Some times a film title can be misleading, especially when it comes to Horror. From 1962’s Carnival of Souls to 2017’s Mother, this genre of film often leaves the audience wondering, “What did I just watch?” Written and directed by David Holroyd (W.M.D 2009 , The Bill series), The Haunted is a new entry into this puzzling category that will definitely leave you with questions.
Set for Digital release on Friday, May 22nd via Vertical Entertainment, The Haunted stars Sophie Stevens (Doctors series, The Black Prince 2017) as Emily, a girl who has taken a nightshift job as a caregiver. Her first night soon turns into a nightmare when she is tormented by a vengeful spirit.
On the surface, the synopsis, along with the movie poster, makes The Haunted look very compelling. However, this is definitely one of those “don’t judge a book by its cover” scenarios. In fact, the list of flaws on and beneath the surface of The Haunted goes on.
In truth, much of the film is Emily just screaming and making very little conversation with the supposed bed-ridden patient, Arthur (Nick Bayly: Emmerdale 2000, Dream Team 2003). The story continues with your typical haunted house antics – doors slamming open and closed on their own, along with lights going off on their own. (Because in every scary movie the lights have to go off!) Furthermore, there are footsteps heard when it is supposedly only Emily and Arthur in the house. Finally, there is the piano that Emily discovers playing on its own. All of these tropes are very typical of this type of film.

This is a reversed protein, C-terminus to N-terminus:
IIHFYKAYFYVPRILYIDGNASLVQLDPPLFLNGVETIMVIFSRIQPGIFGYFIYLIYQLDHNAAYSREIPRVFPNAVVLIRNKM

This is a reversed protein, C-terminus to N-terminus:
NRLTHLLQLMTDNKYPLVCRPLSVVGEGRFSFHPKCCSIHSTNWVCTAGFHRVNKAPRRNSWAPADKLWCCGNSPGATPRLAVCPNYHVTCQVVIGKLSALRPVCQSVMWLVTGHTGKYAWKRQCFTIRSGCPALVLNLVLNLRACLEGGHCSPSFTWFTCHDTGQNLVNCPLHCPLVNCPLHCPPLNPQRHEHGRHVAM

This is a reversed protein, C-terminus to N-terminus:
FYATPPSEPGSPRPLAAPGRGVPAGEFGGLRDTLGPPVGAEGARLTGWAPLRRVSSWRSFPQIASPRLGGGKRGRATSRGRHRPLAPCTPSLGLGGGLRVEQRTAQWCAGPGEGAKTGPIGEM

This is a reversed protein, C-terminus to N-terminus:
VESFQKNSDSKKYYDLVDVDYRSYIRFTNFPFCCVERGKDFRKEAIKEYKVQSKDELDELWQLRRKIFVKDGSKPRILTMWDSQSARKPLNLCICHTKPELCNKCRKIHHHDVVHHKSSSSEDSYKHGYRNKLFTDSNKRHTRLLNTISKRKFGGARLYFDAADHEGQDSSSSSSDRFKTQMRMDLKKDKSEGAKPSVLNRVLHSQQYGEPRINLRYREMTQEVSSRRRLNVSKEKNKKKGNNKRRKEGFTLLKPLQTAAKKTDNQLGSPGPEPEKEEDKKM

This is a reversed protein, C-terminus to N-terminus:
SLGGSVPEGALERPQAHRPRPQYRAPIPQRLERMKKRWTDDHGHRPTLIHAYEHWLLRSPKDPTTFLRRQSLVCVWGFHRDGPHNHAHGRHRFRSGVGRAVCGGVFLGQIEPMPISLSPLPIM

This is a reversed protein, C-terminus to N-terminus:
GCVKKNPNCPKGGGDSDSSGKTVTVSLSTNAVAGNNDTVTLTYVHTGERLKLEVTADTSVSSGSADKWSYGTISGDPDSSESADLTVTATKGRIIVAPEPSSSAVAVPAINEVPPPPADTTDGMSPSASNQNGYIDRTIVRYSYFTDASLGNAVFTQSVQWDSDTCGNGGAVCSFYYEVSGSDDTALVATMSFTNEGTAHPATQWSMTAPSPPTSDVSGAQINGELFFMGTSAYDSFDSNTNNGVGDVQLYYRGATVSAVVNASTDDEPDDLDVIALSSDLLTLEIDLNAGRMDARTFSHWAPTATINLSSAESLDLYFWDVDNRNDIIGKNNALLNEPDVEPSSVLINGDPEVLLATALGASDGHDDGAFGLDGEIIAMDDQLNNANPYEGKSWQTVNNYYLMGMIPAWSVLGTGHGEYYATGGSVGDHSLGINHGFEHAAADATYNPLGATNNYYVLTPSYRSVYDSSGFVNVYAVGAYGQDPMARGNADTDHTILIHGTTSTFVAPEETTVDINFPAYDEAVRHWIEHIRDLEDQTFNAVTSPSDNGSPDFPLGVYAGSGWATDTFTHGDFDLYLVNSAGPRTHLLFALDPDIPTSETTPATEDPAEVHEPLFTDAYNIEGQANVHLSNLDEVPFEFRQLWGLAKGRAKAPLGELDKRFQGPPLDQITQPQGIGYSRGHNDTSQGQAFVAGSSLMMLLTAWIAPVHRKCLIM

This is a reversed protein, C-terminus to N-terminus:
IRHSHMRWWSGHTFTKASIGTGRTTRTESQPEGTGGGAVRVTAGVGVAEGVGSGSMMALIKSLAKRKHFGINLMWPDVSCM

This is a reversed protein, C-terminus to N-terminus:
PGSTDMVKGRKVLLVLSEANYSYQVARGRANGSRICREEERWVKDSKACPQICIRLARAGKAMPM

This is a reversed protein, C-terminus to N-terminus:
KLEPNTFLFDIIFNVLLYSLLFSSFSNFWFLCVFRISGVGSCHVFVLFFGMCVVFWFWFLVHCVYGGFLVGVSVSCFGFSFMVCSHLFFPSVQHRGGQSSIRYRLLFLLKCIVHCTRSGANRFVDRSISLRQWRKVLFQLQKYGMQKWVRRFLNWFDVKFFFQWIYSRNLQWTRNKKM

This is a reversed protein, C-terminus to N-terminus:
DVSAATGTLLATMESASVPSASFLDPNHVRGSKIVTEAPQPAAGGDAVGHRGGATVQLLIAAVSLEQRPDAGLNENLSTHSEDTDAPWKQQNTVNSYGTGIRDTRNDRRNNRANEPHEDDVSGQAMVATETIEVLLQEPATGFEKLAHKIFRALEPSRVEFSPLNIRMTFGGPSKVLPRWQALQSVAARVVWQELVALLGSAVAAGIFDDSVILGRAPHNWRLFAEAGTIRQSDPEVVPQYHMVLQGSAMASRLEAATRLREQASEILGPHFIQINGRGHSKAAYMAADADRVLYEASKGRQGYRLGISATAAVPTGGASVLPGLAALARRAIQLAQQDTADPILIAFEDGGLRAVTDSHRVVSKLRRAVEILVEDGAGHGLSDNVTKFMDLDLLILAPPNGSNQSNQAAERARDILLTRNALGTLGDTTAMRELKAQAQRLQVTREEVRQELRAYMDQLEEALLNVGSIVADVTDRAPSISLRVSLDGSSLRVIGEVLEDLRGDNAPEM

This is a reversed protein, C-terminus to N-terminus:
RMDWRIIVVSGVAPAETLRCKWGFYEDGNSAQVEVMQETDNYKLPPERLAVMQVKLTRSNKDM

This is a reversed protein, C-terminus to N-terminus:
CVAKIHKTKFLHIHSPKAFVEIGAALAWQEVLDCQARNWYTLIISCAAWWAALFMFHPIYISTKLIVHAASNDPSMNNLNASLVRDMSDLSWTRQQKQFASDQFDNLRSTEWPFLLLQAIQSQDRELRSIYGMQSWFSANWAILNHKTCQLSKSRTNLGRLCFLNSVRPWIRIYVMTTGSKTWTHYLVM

These negatives aside, now it is time to give credit where it is due. There is Emily, who is portrayed pretty solidly by Stevens. That is, aside from a perplexing scene in which she is terrified after being locked in a closet that then mysteriously opens. Making her escape, she runs out of the house – only to return again! Frustrating to watch, but this is more the fault of the story itself rather than Stevens’ performance. Then there is Bayly’s Arthur who does an excellent job moaning and groaning throughout the entirety of The Haunted; even his confused gibberish is pretty decent.
Not to be left out, there is the ghost girl played by Kristy Steele (Butterfingers 2004, Waterloo Road series). Unfortunately her character is never really explained other than photographs within glimpses of her with Arthur. You are essentially left only to make the assumption that she is his daughter. Which raises another question: is she the ghost or is Emily really the ghost?
Although there is so much wrong with The Haunted, as mentioned, it does have its high points. The cast, for the most part, are almost believable. This in mind, above all, the jump-scares are what holds it all together. For Horror buffs out there, feel free to give The Haunted a try, because Cryptic Rock gives it 3 out of 5 star.